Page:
Right then I saw Dave, who provided some good cheer and "it's just down that way and up the hill!" encouragement. Heading down, I could hear someone creeping up and passing-it was that tri-team lady. Oh, hell no. I'd gone from this being a "fun, learning experience" to being ready to knock myself out to make sure I crossed the finish line in front of that lady. I kicked hard and got ALMOST back up to her, but didn't quite catch her. Still, it made for an excellent RACE (not "fun experience just to do it") finish, and I crossed feeling like I'd given all I had with the tools I had today. Nearly immediately after finishing, the timing booth staffer nearby asked if I wanted my time card. SWEET! Yes, let's have a look at that baby. I'd just raced purely on feel, and had no idea what any of my times looked like. 

It broke down like this: 

 Total time: 1:37:53 

Swim time: 17:05, 58th overall in swim, 
Bike Time: 50:59, 89th overall in bike
, Run Time: 24:22, 26th overall (and 5th in gender).
 T1 (Transition 1): 4:03. T2: 1:26.
 Overall Place: 52 out of 142.
 Overall Female: 17th out of 87.
 Age group: 4th out of 6 (yep, way small. And all women in this age group were in the top third of overall rankings)

 In an interesting twist, when I checked results earlier today, I noticed that there was a "Matt" in the age group results. As it turned out, my age group was VERY small, with most competitors originally registered opting out, or taking the "duathlon" option due to the cold temperatures. When I looked up my results just now for the blog post, I see that "Matt" has been removed from the results, and that I in fact finished third, and not fourth in my tiny age group! It may be a podium by default in a small age group, but it's kind of exciting, twenty-four hours removed from the event. The awards at this race were pretty sweet...plaques with colorful lizards on them.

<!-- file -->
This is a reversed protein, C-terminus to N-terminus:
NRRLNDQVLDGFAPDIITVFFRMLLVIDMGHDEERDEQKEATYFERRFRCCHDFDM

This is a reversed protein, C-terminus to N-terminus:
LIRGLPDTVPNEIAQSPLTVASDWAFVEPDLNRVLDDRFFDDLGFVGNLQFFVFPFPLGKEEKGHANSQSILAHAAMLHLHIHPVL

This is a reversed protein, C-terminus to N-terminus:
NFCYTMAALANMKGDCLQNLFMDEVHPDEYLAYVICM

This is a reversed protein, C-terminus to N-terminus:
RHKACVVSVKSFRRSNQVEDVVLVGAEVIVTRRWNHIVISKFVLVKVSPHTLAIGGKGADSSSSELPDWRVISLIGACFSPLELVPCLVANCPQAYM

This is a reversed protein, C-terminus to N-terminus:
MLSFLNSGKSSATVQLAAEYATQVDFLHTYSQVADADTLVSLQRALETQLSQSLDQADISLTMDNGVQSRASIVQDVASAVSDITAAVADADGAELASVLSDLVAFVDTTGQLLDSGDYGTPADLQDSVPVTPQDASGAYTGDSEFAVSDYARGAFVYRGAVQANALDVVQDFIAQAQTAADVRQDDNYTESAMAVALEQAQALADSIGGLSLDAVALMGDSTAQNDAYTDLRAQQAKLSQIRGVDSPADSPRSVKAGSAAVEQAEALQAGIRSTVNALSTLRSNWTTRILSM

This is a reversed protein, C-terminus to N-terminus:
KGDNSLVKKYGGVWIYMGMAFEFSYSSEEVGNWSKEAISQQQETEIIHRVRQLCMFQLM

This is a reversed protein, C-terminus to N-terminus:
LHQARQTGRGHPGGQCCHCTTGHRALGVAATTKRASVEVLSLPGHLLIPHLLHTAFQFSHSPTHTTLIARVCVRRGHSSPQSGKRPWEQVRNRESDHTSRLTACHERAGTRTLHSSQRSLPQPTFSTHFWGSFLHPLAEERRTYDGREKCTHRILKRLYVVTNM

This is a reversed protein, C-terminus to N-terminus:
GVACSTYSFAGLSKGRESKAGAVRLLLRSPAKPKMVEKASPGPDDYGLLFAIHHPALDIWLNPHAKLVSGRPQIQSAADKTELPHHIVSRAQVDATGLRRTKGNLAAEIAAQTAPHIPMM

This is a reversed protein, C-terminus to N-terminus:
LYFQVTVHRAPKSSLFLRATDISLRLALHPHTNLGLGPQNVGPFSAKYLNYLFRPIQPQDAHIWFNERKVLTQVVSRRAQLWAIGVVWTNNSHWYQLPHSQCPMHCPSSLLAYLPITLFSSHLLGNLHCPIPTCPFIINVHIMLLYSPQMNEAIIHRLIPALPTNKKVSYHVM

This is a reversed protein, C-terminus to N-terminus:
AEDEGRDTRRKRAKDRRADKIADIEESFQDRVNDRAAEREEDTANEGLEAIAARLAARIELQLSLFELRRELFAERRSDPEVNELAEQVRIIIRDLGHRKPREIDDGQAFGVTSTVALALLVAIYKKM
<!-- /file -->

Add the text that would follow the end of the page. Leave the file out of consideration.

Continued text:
I'm kind of indecisive on what to do regarding that situation-I'd really like one of those pretty plaques since it appears I did finish third, and not fourth as I thought at first. Still, I'm happy enough knowing I took the challenge seriously in the short time I was actively training, and gave everything I had as far as my knowledge, resources and experience yesterday. And I was thrilled to be in the top quarter when matched up against all women.

 So, am I going to do this again? Right after, I was thinking no way, that was way too hard. I honestly don't know which was harder-the last five miles at the Desert RATS 50-miler, or the 5K at the end of the Desert's Edge Sprint Triathlon. But there's something about the thought that went into this, the planning and strategizing, wanting to tighten up and fix mistakes and weak areas, and become more aggressive on my strengths, that is very, very enticing. And, as Angela has said, I owe her at least several triathlons for Imogene, which was, after all, 17.1 miles and about four-ish hours on average. So, for no other reason, I WILL be a woman of my word and plan on the Highline Hustle, or some other area sprint triathlon next spring. 

 In all, it was also a fabulous experience that reminds me what great people we have in our local athletic community, and how supportive the triathlon people I know from other parts of the country are as well. When I said "I can't do a tri, I don't have the "stuff," and don't know how to use or do the "stuff" anyway," I was amazed at how eagerly and freely the support, training advice, gear, motivation, kicks in the butt, and reassuring words were offered. I've tried to do that as a runner, because I remember being new and scared, and not knowing a thing. And I don't think there is any way I would have followed through or had such a great first time triathlon experience without a lot of people who played a part in giving me the confidence and tools to do this. So, that's awesome. And why I love this kind of thing more than anything. Given the enthusiasm people had for getting me started, I know I'm on to kind of a special thing. My first love is still running, but I do see more triathlons in the future. Growth only occurs outside the box, and this weekend it was way outside the box, down the road, and in the water on a chilly October day.

1 comment:

Anonymous said...

Woot! GO YOU! It sounds like you had a great experience and played to your strengths.